Peace Day in retrospect

Last Wednesday (September 21), the world commemorated the 2016 International Day of Peace, otherwise known as Peace Day, with various activities across the world. A creation of the United Nations General Assembly in 1982 by Resolution 36/67, Peace Day was first observed on September 21, 1982. In 2001, the General Assembly adopted Resolution 55/282 which formally declared September 21 the annual day for peace, devoted to “commemorating and strengthening the ideals of peace both within and among nations and peoples”.

The theme for this year’s Peace Day was “The Sustainable Development Goals: Building Blocks for Peace”. In this respect, the United Nations Secretary General, Ban Ki-Moon, urged all: “Let us all work together to help all human beings achieve dignity and equality, to build a greener planet and make sure no one is left behind.”

In furthering the philosophy behind Peace Day, itself being one of the most peaceful and stable universities in Nigeria, the University of Ilorin, through its Centre for Peace and Strategic Studies, started to mark the Day last year with a public lecture that sensitised diverse stakeholders.

This year, the Centre hosted the Chairman of Africa Peace Research and Education Association (AFREA), the African wing of the International Peace Research Association (IPRA), Dr Olufemi Oluniyi, to address the public, with a special focus on students and stakeholders in peace work like Peace December, Nigeria, Foundation for Peace Professionals (FPP) and Passion for Peace Initiative (PPI) at the venue of its Conflict Management Capacity Building Retreat in Ilorin.

In his lecture, “The Imperatives of Peace and Sustainable Development in Nigeria,” Dr Oluniyi noted that Britain was not a country to be reckoned with some 500 years ago. However, as a result of opting for peace and avoiding war, Britain had a sustained 200 years of harmony that ushered in industrial revolution and phenomenal development.  Therefore, “if Nigeria makes the choice for peace in 2016, it will reap the dividends of sustainable development,” he said.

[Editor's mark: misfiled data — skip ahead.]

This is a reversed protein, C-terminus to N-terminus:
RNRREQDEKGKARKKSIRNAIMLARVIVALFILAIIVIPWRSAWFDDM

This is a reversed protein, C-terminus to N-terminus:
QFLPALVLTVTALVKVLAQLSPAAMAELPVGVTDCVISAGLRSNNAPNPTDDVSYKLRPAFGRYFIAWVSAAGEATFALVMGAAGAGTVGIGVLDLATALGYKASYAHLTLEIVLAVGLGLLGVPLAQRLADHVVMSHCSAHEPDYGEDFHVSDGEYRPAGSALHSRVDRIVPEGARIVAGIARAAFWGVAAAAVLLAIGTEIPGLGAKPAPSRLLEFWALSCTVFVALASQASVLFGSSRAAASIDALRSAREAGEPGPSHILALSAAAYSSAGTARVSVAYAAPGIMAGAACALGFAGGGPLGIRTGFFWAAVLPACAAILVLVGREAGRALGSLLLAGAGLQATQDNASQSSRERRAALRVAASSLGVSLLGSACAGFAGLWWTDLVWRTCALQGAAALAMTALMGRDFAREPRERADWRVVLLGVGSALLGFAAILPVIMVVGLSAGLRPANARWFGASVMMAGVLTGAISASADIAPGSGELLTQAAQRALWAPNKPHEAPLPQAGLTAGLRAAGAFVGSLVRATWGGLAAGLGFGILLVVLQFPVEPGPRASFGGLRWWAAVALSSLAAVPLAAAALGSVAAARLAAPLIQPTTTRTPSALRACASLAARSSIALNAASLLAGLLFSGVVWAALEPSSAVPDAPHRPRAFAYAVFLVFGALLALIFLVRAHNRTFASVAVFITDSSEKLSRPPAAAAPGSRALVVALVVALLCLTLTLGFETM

Dr Oluniyi, with insights from data on the US, Britain, Botwana as well as Sweden and other Scandinavian countries, used the forum to highlight four major areas that threaten peace and sustainable development in Nigeria. These, according to him, are the Niger Delta militancy, the rising incidence of kidnapping, cultism and Boko Haram.

To arrest restiveness in the Niger Delta, the scholar strongly supported the suggestion of former Governor Godswill Akpabio that the Federal Government should establish a major city in the region that will be a hub of commerce, industry and investment. He related the rise of kidnapping to the militancy in the region arguing that opportunities that a mega city would open up will drain kidnappers of their source of recruitment.

On Boko Haram, after saying the problem “came with a fury in 2002, with fire in 2007 and with firestorm in 2007”, he suggested that multiple approaches are required to deal with it. He encouraged proper orientation of youths by religious bodies. He also urged universities to conduct research into cultism and banish the menace from our campuses.

In essence, the imperatives of today are, according to the expert, that “Nigeria needs to embrace peace for itself and its behaviours towards its neighbours; prioritise its activities in order to excel at a critical area that can drive the other sectors; build a Federal City in the Niger Delta; find softer approaches to the problem of Boko Haram and conduct research into and burst cultism.”

On his part, Professor Osisioma B. C. Nwolise of the University of Ibadan, who was a special guest on the occasion, drew attention to how traditional approaches can address some of the problems facing Nigeria today. He advocated the use of “Strategic Security Intelligence”, an office for which should be set up in the Office of the National Security Adviser to the President. While stressing the importance of security, he identified how Strategic Security Intelligence could have helped in identifying the exact location of the abducted Chibok girls citing various examples and how social justice would have helped Nigeria out of the woods.

Though the International Day of Peace might have come and gone, the truth of the matter is that everyday is a peace day and Nigerians  should be educated enough to always give peace a chance. As John F. Kennedy said, “Peace is a daily, a weekly, a monthly process, gradually changing opinions, slowly eroding old barriers, quietly building new structures.” Peace is also our collective responsibility because “if the human race wishes to have a prolonged and indefinite period of material prosperity, they have only got to behave in a peaceful and helpful way toward one another,” as Winston Churchill once stressed.